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A personal view of Queen Elizabeth II passing

 

Last updated 9/15/2022 at 2:24pm



As a young child in England during the late 1940s and 1950s, I have two very personal memories with respect to Queen Elizabeth II.

The first is walking home from grade school in 1952 and hearing the church bells ringing continuously for what seemed to be hours. Later I realized that the bells signified the death of King George VI and, at that very instance, a new monarch was proclaimed, that being his daughter Elizabeth.

Some five years later, I was on my way to a dental appointment, but the traffic was horrendous and I was running late. I had to cross the main street in Epsom; it just happened to be the day of a major horse race in that racing town. The street was cordoned off and crowds made it difficult to walk to the other side.

Not wanting to be late for the dental appointment I boldly pushed my way through the crowd and started to cross the street. Immediately a policeman held me back and asked what I was doing. I indicated my dilemma, but he very carefully and politely said something to the fact that her majesty would be appearing momentarily and would appreciate it if I would wait until she passed.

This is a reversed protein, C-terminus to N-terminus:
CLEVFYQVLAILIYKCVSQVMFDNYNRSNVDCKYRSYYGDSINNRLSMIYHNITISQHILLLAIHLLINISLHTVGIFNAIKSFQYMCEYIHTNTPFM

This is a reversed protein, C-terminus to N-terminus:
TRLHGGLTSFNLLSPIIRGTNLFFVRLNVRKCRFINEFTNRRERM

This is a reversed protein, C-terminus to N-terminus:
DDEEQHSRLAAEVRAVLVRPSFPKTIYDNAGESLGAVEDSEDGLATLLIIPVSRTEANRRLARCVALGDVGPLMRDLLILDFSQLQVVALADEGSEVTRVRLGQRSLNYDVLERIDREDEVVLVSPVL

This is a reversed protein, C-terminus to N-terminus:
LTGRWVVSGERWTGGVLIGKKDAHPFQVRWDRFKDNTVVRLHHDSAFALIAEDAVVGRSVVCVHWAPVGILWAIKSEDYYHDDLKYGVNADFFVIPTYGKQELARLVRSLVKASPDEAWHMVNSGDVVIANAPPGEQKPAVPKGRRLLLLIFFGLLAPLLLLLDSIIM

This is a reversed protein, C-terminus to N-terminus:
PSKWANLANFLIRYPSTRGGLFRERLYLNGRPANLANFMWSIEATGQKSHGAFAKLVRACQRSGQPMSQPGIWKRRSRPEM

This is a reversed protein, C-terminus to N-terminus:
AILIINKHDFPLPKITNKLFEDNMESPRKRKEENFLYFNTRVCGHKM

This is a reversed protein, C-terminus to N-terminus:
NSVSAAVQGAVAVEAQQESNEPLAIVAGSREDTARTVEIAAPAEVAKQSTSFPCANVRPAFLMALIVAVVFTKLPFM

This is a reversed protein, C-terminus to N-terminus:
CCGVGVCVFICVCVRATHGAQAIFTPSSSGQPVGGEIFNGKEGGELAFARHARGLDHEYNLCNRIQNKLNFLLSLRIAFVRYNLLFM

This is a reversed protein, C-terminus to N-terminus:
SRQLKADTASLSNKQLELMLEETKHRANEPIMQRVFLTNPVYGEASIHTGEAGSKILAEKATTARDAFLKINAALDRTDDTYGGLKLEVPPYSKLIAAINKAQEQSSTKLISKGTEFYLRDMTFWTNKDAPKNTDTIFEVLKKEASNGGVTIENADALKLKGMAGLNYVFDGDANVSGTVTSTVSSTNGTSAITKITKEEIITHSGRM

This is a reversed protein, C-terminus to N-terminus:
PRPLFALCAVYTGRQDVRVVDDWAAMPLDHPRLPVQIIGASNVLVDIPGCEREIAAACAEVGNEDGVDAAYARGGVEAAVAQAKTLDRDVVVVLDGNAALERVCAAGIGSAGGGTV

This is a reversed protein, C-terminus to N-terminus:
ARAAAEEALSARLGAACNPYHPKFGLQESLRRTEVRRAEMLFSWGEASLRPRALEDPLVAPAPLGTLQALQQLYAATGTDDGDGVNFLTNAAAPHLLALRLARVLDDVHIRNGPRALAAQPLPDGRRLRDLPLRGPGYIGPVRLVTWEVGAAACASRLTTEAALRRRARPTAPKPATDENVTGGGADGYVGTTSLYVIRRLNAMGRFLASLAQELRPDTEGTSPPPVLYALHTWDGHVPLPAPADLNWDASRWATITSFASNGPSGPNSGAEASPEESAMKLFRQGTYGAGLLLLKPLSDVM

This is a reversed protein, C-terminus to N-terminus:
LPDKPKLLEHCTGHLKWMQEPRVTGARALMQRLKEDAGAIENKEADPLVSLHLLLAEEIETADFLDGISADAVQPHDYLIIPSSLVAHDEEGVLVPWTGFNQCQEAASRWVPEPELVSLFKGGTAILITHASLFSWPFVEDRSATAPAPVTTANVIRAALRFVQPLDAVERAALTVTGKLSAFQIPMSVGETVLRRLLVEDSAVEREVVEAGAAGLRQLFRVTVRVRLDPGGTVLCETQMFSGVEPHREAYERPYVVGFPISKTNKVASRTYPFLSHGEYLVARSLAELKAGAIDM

The officer kept me close to him and within a few minutes a massive vehicle passed within a few feet of our position on the street and headed towards the racetrack. I was escorted to the other side of the street and was only a few minutes late for the dental appointment.

In retrospect, these examples have always seemed to me to be quintessentially British. The somber and respectful passing of one monarch to another, and the genuine kindness of the system to a young child who was clueless to what was happening.

With over 60 years being an American citizen and having been completely acculturated to our system of governance, perhaps we could learn a little from the passing of Elizabeth II as to how best to act and relate to change in a compassionate and constitutional way.

The British system of a hereditary head of state may not last another 70 years, but what a wonderful example of how that system operates with such an outpouring of respect and hope.

Bill O'Connor

 

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